Numerous Nepalese migrant labourers have reportedly died in Qatar recently and many more are enduring atrocities and labour abuses, raising questions about Qatar's preparations to host the 2022 Football World Cup.
According to the Guardian, official documents has revealed that at least 44 Nepalese workers, many of them young men, have died between June and August in Qatar due to sudden heart attacks or workplace accidents, and thousands more are facing exploitation and abuses that amount to modern-day slavery.
The report said that the investigation also revealed an evidence of forced labour on a huge World Cup infrastructure project, reducing workers to the status of illegal aliens by refusing to issue ID cards and confiscation of passports by employers, non-payment of salaries and denying access to free drinking water in the desert heat.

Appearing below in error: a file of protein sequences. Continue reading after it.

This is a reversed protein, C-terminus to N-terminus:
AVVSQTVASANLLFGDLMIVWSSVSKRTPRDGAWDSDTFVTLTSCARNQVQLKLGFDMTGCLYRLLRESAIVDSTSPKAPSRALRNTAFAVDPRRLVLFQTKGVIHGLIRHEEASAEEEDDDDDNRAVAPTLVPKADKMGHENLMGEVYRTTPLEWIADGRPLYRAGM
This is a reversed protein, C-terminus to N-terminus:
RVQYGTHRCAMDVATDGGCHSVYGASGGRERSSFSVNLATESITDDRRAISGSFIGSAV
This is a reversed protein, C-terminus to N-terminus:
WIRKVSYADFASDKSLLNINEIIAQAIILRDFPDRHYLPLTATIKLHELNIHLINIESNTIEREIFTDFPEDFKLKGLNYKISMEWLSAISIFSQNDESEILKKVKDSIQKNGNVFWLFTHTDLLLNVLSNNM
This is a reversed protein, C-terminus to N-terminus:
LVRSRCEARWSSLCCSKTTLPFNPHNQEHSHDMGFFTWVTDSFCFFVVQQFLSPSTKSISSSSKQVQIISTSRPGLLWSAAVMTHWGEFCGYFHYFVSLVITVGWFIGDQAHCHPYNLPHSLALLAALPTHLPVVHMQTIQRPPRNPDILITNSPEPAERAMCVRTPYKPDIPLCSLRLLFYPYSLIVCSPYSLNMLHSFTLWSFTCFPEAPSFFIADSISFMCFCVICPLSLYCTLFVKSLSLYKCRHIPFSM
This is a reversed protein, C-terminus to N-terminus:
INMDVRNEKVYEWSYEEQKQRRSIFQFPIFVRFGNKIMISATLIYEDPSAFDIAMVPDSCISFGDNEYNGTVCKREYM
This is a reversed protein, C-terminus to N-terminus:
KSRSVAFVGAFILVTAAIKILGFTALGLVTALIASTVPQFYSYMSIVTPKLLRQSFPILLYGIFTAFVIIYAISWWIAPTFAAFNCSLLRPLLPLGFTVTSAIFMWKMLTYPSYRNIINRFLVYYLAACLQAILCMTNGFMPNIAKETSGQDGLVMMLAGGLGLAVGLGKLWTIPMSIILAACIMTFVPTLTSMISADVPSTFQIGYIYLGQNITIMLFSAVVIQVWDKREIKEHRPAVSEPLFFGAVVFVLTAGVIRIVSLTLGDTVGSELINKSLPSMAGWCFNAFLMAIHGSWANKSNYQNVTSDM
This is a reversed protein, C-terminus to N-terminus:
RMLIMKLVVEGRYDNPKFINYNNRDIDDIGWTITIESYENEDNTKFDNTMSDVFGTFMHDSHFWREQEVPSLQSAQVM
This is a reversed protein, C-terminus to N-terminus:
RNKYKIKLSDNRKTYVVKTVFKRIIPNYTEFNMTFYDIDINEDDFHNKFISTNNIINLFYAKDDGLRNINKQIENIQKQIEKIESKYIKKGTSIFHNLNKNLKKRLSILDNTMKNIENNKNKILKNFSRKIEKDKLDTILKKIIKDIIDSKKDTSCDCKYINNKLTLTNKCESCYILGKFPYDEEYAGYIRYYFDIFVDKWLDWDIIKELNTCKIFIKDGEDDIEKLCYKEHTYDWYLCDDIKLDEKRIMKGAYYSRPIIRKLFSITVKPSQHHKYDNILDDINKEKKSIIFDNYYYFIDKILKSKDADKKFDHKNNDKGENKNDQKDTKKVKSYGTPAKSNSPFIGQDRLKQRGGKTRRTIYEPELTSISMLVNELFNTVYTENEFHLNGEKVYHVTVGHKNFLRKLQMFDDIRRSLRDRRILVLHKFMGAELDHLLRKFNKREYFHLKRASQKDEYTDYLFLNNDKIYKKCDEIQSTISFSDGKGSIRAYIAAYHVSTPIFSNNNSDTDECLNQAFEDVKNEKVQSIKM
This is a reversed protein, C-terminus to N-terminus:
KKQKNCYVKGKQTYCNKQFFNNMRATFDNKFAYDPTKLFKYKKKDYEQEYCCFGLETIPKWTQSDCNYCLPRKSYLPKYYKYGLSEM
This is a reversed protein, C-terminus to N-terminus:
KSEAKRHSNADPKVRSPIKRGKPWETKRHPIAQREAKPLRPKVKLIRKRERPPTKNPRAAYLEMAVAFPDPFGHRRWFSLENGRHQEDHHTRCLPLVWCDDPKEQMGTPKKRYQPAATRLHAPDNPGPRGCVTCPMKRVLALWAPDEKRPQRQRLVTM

The report mentioned that one of the projects for the upcoming World Cup is the 45 billion-dollar LusailCity development, which is a city built from scratch and will include the 90,000-seater stadium that will host the World Cup final.
According to the report, it has also been found that many workers were getting sick through repulsive conditions in filthy hostels, adding that many of them have been forced to work without pay and have been left begging for food. Nepalese account for about 40 percent of migrant labourers in Qatar, with more than 100,000 Nepalese leaving for the emirate last year in order to remove huge debts accrued to pay recruitment agents for their jobs.
Image: Labourers work at the construction site of Qatar Foundation headquarters in Doha in preparation for the 2022 Football World Cup in Qatar
Photograph: Fadi Al-Assaa/Reuters